Do you know how many columns you’ve written since 1996?
I have averaged about 200 a year since I became a full-time columnist in June 1998, so I’m closing in on 3,000.
Do you have a favorite?
No. I get asked that question all the time. They’re like my children. I don’t love any one of them any more than the other. Columns can have an impact in so many different ways. That’s something I have learned to appreciate.
It’s the day before your column is due and you have nothing – what do you do?
It rarely happens. It did when I first started out. But as I got to know the readers, and they got to know me, I began to get multitudes of story ideas. Now, I probably have five times more stories than I will ever be able to write about. I have a reservoir. That’s a nice problem to have.
Favorite book written by Ed Grisamore?
I have written eight, but my answer is going to be the same as it was with the columns. I love them all equally. Each represents a different part of my writing life.
Favorite book not written by Ed Grisamore?
I don’t like playing favorites, but I’ll go with All Over but the Shoutin’ by Rick Bragg.
The journalism field has changed immensely since you entered in 1978. How has the Telegraph weathered the storm and used the changes to its benefit?
When I was a tenderfoot at the Telegraph, we were using IBM Selectric typewriters. Those were great machines. I can close my eyes and hear them now. When we said “cut and paste” we really meant “cut and paste.” Yes, we have had to weather a few floods, blizzards and tornadoes. It has only toughened our resolve. We have had to learn to adapt and adjust. In some ways, we’ve had to re-invent ourselves.
There is a website dedicated to tracking defunct newspapers. As most newspapers have complimented their print edition with an online edition, do have concerns about the life of print?
Don’t write the obituary. Yet. There will always be a need for writing and newsgathering. That much won’t change – just the way the product is delivered. There is a lot to love about the on-line world. Newspapers can now break stories and compete with TV and radio. We spent the early days trying to pick fights with the Internet, then had to figure out how to make it work to ensure our survival. In many ways, we’re still fighting a war on two fronts. Now, we have a generation of younger readers who will have never read a newspaper anywhere but on a computer, a tablet or a smartphone. That, combined with the rising cost of newsprint, may eventually spell the end for the traditional printing press. R.I.P, Mr. Gutenberg.
What is it you most enjoy about holding a printed newspaper or book in your hand?
The physical experience. It is a connection between the mind, fingers and heart. It is a part of my routine (along with a pot of coffee) every morning. If my newspaper is a few minutes late it throws off my entire day.
When the Telegraph began macon.com, do you remember the general mood around the office?
It was intimidating. We were slow to embrace this brave, new world. I think most newspapers were scared. We were out of our element. We were a horse and buggy parked next to a car. We had to figure out how to hotwire it or where to put the keys in the ignition. We have made great strides but it’s all still a work in progress.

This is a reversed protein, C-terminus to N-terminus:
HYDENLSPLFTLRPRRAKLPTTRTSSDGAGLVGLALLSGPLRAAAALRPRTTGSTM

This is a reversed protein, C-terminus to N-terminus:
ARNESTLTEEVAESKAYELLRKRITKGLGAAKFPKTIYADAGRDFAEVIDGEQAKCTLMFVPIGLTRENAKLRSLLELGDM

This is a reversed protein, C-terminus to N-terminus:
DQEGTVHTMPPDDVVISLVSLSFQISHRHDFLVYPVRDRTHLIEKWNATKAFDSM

The Telegraph will soon be relocating to the new Collaborative Journalism building on Mercer’s campus. What most excites you about this move?
It will be a team effort between The Telegraph, Mercer and Georgia Public Broadcasting. We will have a lot of eyes on us. We already do. It could be a model for newsrooms of the future. Of course, I have mixed emotions about leaving our building on Broadway. We have been on that corner for 52 years. It’s the only place I’ve ever worked, so I’m sentimental. I can sit in my office in my writing climes, with a small fan blowing my hair like the wind, and look out across at the railroad track and the river. This has served as my writing canvas for the past 14 years. On the flip side, our new digs will be in a brand new building in the Mercer Village. We will share the ground floor with the J-school, and there will be loft apartments above us. The transformation of College Hill has been exciting. We have some great visionaries in this city. We are looking forward to tapping into this energy.
Telegraph Publisher George McCanless has called the new center the “most innovative, collaborative arrangement in America involving public broadcasting, a local daily newspaper, and a private university.” Any reservations about the collaboration?
None at all. This is a win-win situation. We have wisdom and experience to offer these students. We have been out there in the world. We have meat on our bones. In turn, they will bring their youthful enthusiasm and energy to the writing table. I’m sure many of these young people are far more technologically advanced than we are, so they can teach us a few tricks. I have taught writing and journalism at both the college and high school levels, so this will be nothing new for me. I also have children in their teens and 20s, so I can speak their language. Somewhat.
One Final Question
When you wrote your book about Nu-Way, There’s More than One Way to Spell Wiener, did you learn any secrets?
That there really is more than one way to spell it. W-E-I-N-E-R. It took me 11 months to write, and I gained 15 pounds doing the research. It has been the best-selling book I have written, and it will soon be headed for a second printing. I was convinced it was going to be successful. Nu-Way is an icon in Macon. It is part of who we are. Everybody has a Nu-Way story. I also know the secret formula for the chili sauce. But, if I told you, I’d have to kill you.
Learn more about Ed Grisamore and his books on his website.